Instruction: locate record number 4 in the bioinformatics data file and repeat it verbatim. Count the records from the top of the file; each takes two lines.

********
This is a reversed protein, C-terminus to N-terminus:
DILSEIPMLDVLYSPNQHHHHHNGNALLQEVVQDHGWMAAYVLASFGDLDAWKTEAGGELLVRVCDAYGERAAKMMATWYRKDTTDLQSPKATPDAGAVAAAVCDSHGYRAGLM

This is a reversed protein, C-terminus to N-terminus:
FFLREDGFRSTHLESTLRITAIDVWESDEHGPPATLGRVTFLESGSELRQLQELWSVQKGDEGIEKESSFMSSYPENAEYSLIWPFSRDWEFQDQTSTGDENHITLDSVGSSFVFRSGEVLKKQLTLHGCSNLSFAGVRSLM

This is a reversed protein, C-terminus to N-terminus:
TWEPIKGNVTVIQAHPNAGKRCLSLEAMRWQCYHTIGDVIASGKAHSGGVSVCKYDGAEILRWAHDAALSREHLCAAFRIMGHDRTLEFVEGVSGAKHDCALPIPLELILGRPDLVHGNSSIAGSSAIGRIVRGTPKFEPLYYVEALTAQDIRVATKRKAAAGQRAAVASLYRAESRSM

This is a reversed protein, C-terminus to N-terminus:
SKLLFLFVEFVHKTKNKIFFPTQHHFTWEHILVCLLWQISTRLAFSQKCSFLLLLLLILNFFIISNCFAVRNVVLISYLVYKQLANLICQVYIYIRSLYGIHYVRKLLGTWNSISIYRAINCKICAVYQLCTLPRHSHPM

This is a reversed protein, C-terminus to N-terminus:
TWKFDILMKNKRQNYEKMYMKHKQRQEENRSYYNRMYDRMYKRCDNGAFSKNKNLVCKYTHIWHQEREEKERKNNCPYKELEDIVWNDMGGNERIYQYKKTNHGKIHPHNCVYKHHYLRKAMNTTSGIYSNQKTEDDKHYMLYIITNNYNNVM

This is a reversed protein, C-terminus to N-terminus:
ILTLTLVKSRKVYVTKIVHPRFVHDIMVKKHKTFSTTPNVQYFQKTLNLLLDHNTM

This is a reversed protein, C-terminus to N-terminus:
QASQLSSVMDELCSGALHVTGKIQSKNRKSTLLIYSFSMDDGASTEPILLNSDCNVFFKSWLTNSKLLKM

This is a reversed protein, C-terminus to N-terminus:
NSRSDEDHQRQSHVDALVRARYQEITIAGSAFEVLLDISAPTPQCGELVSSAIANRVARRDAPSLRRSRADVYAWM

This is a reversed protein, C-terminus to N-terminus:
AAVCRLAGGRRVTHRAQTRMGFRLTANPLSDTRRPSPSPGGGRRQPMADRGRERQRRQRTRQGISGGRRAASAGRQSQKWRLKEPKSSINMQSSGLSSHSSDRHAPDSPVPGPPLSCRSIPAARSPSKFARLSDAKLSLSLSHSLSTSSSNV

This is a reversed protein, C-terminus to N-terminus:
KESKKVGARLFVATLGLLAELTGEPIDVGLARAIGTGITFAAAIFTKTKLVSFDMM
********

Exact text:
This is a reversed protein, C-terminus to N-terminus:
SKLLFLFVEFVHKTKNKIFFPTQHHFTWEHILVCLLWQISTRLAFSQKCSFLLLLLLILNFFIISNCFAVRNVVLISYLVYKQLANLICQVYIYIRSLYGIHYVRKLLGTWNSISIYRAINCKICAVYQLCTLPRHSHPM